Malls offer pricier items overall – some items are naturally expensive by virtue of being new or in-demand, but oftentimes store owners need to mark up prices due to the cost of renting mall space. However, the large variety of items at a mall means that shoppers can still easily find products within their budget.

Other Amenities

Outlets are designed purely for shopping, maximizing their limited space to put items on display and attract customers. They are intended as venues for people to quickly find affordable goods and leave. Some outlet malls have food kiosks or stores.

Contrast this to malls, which collect revenue not only from store sales, but from housing other amenities, such as food courts, play areas, film theatres, groceries, massage parlors and other establishments. 

Parking Areas

As malls attract a high volume of customers, they tend to have more space for parking vehicles. Larger malls even have a dedicated building or basement to park cars and bikes. In comparison, outlets generally have fewer parking spaces or none at all.

Social Functions

Outlets can be a good venue for people going shopping, although they will rarely stay for long after making their purchase unless refreshments are also sold there.

People spend far more time in malls, and not only for shopping. Customers can spend an afternoon going out to eat together at a restaurant, watch films, play at the arcade, and browse several stores.

Comparison Chart: Mall Vs Outlet

AreasMallOutlet
SizeLargerSmaller
Variety of ProductsWide range of merchandiseLess variety but more specific
Quality of ProductsBrand standardSame, but below-standard goods are more present
Pricing of ProductsCostlier overallAffordable, bargain-oriented
Other AmenitiesManyFew to none
Parking AreasLarge and spaciousSmall or absent
Social FunctionsShopping, dining, film-going, gaming, etcShopping

How are Malls and Outlets similar? 

Malls and outlets are fundamentally designed to make goods more accessible to consumers by concentrating various shops, stores and merchandise into a single location. In the same way, they create a location for shop owners and brands to more easily attract customers to buy their wares.

Selling goods is likewise the main source of revenue for these establishments – either directly or through the rent and expenses paid by store owners. 

In addition, both malls and outlets offer affordable goods to customers of any budget.

FAQ

What are the largest malls in the world?

Malls are some of the most gargantuan commercial structures ever built in the modern world. Their size is commonly measured as the maximum area that tenants can lease – a unit known as gross leasable area (GLA.)

At over 600,000 sq. m, the New South China Mall in Dongguan, China is currently the world’s largest mall by gross leasable area. Close behind it is Golden Resources Mall, another Chinese supermall.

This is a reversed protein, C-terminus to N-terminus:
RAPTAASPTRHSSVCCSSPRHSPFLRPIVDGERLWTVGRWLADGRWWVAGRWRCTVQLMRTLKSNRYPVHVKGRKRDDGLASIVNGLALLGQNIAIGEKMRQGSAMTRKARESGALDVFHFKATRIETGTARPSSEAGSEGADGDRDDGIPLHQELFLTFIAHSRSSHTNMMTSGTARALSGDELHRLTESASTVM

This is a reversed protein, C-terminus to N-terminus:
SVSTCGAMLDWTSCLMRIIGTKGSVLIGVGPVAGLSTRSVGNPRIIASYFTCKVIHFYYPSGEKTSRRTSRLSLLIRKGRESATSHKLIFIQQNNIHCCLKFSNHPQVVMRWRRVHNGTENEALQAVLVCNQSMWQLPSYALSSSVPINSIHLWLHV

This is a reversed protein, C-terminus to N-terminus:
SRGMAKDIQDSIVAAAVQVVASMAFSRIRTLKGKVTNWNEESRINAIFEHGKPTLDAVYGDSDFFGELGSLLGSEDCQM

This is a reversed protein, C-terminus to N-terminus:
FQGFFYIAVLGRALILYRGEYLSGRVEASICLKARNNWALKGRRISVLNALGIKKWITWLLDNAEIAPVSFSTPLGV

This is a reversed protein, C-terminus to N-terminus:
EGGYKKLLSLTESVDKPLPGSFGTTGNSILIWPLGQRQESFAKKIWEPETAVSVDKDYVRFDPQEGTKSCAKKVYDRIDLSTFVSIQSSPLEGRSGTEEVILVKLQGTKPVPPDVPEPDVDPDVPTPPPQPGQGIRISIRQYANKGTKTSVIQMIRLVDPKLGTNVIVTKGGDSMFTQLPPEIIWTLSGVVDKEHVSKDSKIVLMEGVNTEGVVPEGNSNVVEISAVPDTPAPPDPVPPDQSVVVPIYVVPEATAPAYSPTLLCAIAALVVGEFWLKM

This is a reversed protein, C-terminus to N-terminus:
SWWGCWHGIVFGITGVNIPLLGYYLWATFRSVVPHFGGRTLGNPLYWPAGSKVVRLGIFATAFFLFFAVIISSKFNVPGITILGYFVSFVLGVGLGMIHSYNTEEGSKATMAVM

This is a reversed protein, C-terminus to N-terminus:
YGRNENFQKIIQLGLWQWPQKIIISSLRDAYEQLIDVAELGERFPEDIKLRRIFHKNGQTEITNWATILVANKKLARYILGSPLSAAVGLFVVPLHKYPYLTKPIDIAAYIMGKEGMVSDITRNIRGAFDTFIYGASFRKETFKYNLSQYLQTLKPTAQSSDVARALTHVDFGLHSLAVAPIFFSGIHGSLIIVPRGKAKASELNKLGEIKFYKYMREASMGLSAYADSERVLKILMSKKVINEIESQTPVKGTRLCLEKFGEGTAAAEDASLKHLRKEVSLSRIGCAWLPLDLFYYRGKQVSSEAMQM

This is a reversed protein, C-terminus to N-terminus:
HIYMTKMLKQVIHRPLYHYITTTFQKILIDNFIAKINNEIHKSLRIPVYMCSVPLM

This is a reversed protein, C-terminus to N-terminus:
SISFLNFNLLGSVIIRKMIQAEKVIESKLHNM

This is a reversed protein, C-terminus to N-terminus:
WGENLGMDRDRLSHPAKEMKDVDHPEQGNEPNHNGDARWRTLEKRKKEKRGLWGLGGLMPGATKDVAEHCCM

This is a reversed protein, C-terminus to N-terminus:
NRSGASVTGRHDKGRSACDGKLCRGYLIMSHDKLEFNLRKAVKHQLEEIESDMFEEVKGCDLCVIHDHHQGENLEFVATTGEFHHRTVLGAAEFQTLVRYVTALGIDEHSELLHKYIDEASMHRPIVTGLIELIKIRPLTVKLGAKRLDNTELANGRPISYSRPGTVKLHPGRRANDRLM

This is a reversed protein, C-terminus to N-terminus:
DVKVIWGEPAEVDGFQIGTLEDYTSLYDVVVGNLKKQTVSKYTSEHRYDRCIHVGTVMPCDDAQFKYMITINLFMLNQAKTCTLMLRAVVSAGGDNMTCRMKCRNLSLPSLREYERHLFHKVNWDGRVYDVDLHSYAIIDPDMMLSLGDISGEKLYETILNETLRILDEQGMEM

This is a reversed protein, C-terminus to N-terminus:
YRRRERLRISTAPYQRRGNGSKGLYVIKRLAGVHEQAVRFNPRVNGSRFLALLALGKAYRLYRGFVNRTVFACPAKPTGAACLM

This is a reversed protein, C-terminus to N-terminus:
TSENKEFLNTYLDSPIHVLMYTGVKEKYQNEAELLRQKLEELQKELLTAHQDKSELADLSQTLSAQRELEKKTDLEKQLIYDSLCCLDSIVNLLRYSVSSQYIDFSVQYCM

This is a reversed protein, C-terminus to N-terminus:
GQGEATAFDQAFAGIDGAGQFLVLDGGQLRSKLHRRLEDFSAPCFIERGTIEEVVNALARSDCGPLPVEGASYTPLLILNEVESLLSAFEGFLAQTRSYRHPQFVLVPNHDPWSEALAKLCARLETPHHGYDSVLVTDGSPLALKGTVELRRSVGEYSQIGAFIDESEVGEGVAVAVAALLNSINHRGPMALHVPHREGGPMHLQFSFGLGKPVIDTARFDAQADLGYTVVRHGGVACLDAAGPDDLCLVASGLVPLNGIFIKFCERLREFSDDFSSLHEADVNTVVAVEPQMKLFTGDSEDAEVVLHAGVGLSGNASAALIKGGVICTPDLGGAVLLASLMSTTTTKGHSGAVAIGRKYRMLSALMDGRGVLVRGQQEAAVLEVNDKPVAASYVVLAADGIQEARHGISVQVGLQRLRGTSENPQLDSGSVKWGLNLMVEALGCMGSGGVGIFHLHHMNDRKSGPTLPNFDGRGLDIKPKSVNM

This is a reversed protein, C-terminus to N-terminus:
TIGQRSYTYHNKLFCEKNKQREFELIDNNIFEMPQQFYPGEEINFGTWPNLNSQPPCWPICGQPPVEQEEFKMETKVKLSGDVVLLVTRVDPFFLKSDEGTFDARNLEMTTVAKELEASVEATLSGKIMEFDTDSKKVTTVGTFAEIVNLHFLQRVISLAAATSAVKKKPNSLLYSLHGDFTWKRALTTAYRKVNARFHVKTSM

The next three largest malls are CentralWorld in Bangkok, SM Mall of Asia in the Philippines, and Dubai Mall in the United Arab Emirates.

What are the different types of shopping malls?

Malls come in many varieties – each suited to the particular need of their local vicinity.

Neighborhood centers and community halls, for instance, are very small establishments that cater specifically to the needs of a neighborhood, and may feature a grocery, a DIY section, and pet care products. 

On the opposite end, regional or superregional centers are large malls designed to cater to consumers from all across a state or province.

Special malls also exist – including fashion centers and festival centers.

Conclusion 

Malls and outlets are establishments that provide greater access to consumer goods and services, such as food, clothing, entertainment and other supplies. 

A mall is larger than an outlet. It features many more stores and offers a wider range of products of high quality, although it is much more affordable to purchase goods at an outlet than at a mall – especially when buying in bulk. 

Outlets are less concerned with trendiness, but still sell decent-quality goods such as overruns from manufacturers. 

Compared to an outlet, customers can do much more in a mall aside from shopping, as malls have spaces for restaurants, cinemas, groceries, and many more amenities.

Feel free to comment and discuss about the article in the comment space below if you have any information or remarks to add. If you think we made a mistake, you can also report it there.
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About the Author: Tom Vincent

Tom Vincent graduated with a bachelor's degree in economics and social studies. He then started his higher education at the University of François Rabelais in Tours with a DUT Information Communication. To expand his knowledge, he also followed a professional degree in e-commerce and digital marketing at the Lumière University of Lyon. On this project, he is in charge of articles covering language, industry and social.